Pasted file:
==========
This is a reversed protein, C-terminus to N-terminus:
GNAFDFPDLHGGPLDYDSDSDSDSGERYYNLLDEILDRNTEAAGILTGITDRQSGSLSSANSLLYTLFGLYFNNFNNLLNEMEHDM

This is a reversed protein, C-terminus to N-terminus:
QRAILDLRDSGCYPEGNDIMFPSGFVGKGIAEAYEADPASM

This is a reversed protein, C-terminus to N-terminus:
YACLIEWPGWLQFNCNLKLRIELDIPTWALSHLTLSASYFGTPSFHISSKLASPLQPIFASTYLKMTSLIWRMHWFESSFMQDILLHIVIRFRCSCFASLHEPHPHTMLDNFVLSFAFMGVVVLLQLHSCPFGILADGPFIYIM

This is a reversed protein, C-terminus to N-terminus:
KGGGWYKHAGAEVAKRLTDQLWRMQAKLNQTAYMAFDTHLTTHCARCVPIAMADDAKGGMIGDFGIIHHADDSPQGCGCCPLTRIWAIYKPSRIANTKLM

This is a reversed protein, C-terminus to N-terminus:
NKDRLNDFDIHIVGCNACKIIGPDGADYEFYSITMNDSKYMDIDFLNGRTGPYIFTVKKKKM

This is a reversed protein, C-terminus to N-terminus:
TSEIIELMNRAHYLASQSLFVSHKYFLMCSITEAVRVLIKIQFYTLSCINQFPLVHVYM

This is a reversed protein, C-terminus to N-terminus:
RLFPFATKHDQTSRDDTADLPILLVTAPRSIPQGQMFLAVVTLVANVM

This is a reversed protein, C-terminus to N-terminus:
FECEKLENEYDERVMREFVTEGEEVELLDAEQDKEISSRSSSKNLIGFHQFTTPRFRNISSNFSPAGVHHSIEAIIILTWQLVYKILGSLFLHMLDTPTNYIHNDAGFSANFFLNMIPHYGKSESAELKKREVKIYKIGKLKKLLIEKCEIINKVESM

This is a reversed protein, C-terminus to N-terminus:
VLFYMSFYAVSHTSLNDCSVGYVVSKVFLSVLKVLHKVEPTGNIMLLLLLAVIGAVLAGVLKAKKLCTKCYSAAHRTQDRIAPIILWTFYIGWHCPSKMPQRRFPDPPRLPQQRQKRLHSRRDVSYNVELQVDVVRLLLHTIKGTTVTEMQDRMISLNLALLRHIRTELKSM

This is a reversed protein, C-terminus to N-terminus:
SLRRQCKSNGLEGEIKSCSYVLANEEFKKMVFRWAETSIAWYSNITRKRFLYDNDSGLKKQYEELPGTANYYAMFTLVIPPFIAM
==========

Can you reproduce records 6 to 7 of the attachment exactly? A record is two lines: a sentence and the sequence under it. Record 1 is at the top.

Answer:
This is a reversed protein, C-terminus to N-terminus:
TSEIIELMNRAHYLASQSLFVSHKYFLMCSITEAVRVLIKIQFYTLSCINQFPLVHVYM

This is a reversed protein, C-terminus to N-terminus:
RLFPFATKHDQTSRDDTADLPILLVTAPRSIPQGQMFLAVVTLVANVM